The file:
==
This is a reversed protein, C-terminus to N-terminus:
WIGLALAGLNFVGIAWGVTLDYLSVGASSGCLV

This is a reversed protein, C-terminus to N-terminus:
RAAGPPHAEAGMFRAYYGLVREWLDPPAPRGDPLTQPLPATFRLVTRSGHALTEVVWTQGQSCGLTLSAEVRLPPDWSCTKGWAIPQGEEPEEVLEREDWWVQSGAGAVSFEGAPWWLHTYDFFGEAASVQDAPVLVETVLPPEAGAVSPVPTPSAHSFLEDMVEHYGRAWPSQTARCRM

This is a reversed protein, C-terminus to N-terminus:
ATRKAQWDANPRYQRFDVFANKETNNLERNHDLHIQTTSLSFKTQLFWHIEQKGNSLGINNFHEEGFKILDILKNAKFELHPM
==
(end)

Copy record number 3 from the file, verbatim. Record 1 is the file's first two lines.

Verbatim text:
This is a reversed protein, C-terminus to N-terminus:
ATRKAQWDANPRYQRFDVFANKETNNLERNHDLHIQTTSLSFKTQLFWHIEQKGNSLGINNFHEEGFKILDILKNAKFELHPM